The 1940s were a monumental period for the science fiction film. Before the end of the decade several important milestones would be reached that have had far-reaching effects on both film-making and science fiction in general. 1948 would mark the end of the Universal Horror series with Abbot and Costello Meet Frankenstein. Batman and Robin made their screen debut in serial-form in 1943, with Captain America following in their footsteps the following year. Superman flew onto the scene (pun partially intended) in a 1948 serial, and the first Batman (and superhero) film sequel the year after that. Also, seeing as how the world was engulfed in World War II during the early part of the decade it is not surprising that there was also a call for highly patriotic and inspiring science fiction, both in book and movie form. Out of all of this, however, there was one film (serial, actually, but a film nonetheless) that stands out above the mentioned masterpieces and failures above. This is the world’s first film ever featuring a comic book superhero, 1941’s The Adventures of Captain Marvel. Starring Tom Tyler as the hero and Frank Coghlan, Jr. as his alter-ego Billy Batson, it is widely considered to be one of the finest movie serials ever made, and indeed one of the best of the 1940s.
It was originally intended to be a Superman film, but failure to acquire rights to the character led to the Man of Steel being replaced by the very similar Captain Marvel. At the time Marvel was equally as popular as Superman, but over the years mismanagement and improper treatment led to him falling out of popularity for a long while, during which time Marvel Comics snatched up the rights to the name for its character Mar-Vell, who is also usually known as Captain Marvel. As a result, the modern Captain Marvel character, under the ownership of DC, is called Shazam.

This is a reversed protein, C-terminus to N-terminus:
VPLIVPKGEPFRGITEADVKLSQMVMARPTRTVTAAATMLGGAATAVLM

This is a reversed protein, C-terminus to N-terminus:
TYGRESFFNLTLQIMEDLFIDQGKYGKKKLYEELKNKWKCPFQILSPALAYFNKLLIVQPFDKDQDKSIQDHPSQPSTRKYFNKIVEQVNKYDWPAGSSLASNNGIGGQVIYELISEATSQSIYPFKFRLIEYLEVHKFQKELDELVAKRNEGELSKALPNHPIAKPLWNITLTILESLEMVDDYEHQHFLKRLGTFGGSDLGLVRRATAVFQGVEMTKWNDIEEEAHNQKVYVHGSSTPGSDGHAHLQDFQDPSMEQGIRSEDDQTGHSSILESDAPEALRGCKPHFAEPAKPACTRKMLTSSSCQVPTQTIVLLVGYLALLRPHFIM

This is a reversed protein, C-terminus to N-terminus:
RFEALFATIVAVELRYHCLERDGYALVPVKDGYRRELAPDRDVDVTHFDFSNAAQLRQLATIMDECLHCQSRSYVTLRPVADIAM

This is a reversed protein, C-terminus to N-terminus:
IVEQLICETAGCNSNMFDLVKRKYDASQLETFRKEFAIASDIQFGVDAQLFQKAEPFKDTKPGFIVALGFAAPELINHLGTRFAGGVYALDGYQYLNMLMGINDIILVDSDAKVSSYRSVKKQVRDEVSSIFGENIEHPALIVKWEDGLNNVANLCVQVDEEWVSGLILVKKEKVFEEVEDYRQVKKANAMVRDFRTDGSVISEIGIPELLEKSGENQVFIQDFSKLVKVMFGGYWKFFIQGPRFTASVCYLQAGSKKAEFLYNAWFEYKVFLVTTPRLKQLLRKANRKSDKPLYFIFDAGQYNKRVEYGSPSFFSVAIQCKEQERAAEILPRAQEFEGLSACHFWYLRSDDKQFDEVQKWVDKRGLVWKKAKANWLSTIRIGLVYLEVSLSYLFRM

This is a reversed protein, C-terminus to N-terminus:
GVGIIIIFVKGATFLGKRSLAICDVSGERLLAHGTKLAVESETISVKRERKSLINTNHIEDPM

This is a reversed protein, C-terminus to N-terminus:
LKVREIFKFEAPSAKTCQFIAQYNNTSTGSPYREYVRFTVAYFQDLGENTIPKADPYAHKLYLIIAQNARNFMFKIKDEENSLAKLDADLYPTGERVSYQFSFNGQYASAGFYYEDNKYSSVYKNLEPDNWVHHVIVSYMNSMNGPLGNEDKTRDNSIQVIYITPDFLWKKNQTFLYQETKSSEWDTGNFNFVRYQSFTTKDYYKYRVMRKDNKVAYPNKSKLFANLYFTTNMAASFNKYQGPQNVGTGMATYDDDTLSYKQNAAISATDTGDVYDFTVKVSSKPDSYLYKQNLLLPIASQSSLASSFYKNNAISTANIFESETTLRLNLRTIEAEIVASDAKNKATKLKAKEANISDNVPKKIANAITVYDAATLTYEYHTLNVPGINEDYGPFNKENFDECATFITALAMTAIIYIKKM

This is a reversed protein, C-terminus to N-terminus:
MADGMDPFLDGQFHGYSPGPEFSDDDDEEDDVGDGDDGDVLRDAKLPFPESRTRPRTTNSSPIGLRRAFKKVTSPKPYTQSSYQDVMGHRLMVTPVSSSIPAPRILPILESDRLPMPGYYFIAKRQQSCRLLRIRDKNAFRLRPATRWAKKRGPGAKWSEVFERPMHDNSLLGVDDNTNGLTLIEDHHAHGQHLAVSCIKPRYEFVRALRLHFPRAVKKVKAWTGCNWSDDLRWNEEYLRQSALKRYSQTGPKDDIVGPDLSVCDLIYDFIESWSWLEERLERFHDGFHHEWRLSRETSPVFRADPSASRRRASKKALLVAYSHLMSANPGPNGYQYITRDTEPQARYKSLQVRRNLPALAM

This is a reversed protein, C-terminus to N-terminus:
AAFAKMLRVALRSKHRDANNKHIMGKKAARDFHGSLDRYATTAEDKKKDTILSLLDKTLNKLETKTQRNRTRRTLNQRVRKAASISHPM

The plot, as with the vast majority of film serials from that time period, has the hero attempting to stop the villain from using a death ray weapon to take over the world. This villain, the original masked mystery villain The Scorpion, is as clever as Marvel is strong and thus is able to foil Marvel’s (and his human alter-ego Billy’s) attempts at capturing him. All that is known of The Scorpion is that he was a member of the same scientific expedition that Billy Batson had accompanied overseas. There, in the desert, the expedition had discovered an ancient scorpion-shaped device that has various capabilities, such as turning any substance into gold or disintegrating people. The device is powered by several lenses, which are divided up by the scientists so that the scorpion device cannot be used without the consent of all the scientists. As this is happening, the young reporter Billy stumbled upon a secret passage that lead him to an ancient wizard who warns him of the scorpion’s dangers and gives him the ability to transform into Captain Marvel (by uttering the word SHAZAM) in order to “protect innocents from its evil use.”
This happens at the perfect time, because almost immediately afterwards The Scorpion unleashed his henchmen on the scientists in order to retrieve the lenses to further his claim for world domination. During his pursuit of the Scorpion Marvel had to contend with attacking Siamese natives, a guillotine, a flood of molten lava, and the constant danger his friends find themselves in. To make some of the cliffhangers even more exciting for 40s moviegoers, there are several instances where Billy Batson finds himself bound, gagged and unable to repeat his catchphrase in order to transform and fly out of danger. Billy is noticeably the only captured character in the film to have had this happen to him, even though the villain does not learn until the bitter end that Billy and Captain Marvel were the same person.
At the end of the final chapter, having exposed the identity of The Scorpion and destroying the Golden Scorpion artifact, the wizard reverted Captain Marvel back into Billy permanently, as there was no longer a need for a protector. It is worth noting that, with the exception of a cheap live-action 1970s show featuring the character that had almost nothing to do with any comic book material that this 1941 serial is the only live-action appearance of Captain Marvel/Shazam, despite its return to popularity under DC’s ownership. Over the past several years, there has been talk of a live-action Shazam film being in the works, but so far nothing has come of it (as of June 25, 2014).
Regardless, no matter what the future has in store for the Captain Marvel character he will always be remembered as the very first comic book superhero to appear on the silver screen.